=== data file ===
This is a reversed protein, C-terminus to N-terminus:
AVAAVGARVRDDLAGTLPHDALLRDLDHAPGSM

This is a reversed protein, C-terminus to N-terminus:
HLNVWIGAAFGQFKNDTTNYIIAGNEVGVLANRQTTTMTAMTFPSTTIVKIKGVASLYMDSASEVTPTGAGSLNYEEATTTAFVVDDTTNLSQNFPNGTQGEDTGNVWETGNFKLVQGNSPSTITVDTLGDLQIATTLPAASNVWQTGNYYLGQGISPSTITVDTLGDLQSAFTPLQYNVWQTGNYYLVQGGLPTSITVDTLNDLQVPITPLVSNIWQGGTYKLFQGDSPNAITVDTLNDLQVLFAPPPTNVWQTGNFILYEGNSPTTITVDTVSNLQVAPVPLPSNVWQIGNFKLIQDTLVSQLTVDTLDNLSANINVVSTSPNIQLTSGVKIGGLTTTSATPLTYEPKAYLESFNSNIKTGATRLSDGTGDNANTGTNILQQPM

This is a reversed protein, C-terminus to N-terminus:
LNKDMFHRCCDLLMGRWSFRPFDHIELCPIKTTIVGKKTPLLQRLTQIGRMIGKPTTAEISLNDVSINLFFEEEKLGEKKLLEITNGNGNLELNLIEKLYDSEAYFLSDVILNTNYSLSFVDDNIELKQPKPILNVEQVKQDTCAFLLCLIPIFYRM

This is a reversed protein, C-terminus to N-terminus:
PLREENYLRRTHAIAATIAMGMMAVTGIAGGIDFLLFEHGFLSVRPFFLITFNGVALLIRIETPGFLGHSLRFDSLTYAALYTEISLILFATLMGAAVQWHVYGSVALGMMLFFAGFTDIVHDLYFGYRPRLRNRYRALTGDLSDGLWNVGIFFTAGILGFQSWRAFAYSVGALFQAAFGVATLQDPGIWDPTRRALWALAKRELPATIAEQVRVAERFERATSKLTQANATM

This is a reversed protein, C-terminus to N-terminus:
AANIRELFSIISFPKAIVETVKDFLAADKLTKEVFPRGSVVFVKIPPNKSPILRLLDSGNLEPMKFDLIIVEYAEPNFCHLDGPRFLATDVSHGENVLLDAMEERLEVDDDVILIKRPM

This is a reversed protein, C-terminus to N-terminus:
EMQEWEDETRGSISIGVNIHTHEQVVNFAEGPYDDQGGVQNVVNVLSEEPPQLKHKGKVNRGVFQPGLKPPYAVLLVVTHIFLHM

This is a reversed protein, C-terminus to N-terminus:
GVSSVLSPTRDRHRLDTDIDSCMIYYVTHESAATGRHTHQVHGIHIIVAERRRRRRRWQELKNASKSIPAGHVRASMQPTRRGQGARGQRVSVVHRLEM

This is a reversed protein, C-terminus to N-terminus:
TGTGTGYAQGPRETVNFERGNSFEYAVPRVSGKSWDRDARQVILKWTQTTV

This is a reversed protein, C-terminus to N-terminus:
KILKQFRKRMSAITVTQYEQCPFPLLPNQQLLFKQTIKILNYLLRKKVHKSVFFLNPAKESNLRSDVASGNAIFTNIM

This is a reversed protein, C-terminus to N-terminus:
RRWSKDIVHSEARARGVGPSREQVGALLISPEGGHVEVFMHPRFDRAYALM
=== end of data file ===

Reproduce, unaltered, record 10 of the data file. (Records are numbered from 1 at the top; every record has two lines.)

This is a reversed protein, C-terminus to N-terminus:
RRWSKDIVHSEARARGVGPSREQVGALLISPEGGHVEVFMHPRFDRAYALM